Now on the sixth beta, the Textile Designer plugin is available to all Photoshop licensees as of 4 May via the Adobe website and is being showcased for the first time at the expo in Munich this week.
It is designed to address the particular needs of designers working in the textiles market and is compatible with both traditional and digital textile printing techniques. The plugin is also recommended for PSPs when working on short runs or prototyping textile jobs.
“Many people are familiar with the Adobe brand and our reputation for delivering tech to be used in manufacturing,” said director of print technology and strategy Mike Scrutton.
“With Textile Designer, we are closing the loop for companies that want to design and then manufacturer the stuff they see on screen. Page layouts tend to work in nice rectangles for paper print, but this is not the case in textiles, and colour is very different in that you have to be precise and it can react to various natural fabrics and man-made materials in different ways.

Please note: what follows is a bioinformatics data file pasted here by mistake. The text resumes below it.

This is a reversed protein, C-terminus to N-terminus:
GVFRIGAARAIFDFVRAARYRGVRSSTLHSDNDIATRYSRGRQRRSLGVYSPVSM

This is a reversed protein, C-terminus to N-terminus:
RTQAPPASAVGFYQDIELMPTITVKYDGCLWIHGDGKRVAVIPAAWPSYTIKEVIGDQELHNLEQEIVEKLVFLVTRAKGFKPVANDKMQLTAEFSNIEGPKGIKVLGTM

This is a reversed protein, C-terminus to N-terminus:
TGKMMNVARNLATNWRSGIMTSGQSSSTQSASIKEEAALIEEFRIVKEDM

“Consistency is difficult to attain so we have talked to users about the elements of the workflow they are struggling with so we can change it to keep everything efficient and also so textile designers can continue to enjoy the non-destructive benefits of Photoshop.”
For colour consistency, the new plugin allows colour definitions to be brought directly into Photoshop so that they no longer need to be meticulously propagated, which previously meant late-in-process changes would result in designs having to be restarted entirely.
Textile Designer also makes use of a check box tool to identify repeating elements of a print, boiling down an initially complicated process to a “single button”, according to Scrutton, and letting the software accommodate the varying requirements of different fabrics and techniques.
Beta testing will continue in its sixth iteration until the end of the year, with users able to provide feedback for the further development of the software.
Adobe is showing at stand B6-C90 in Messe Munich until Friday (17 May), where the new plugin is also being run as part of Fespa’s Print Make Wear workflow showcase.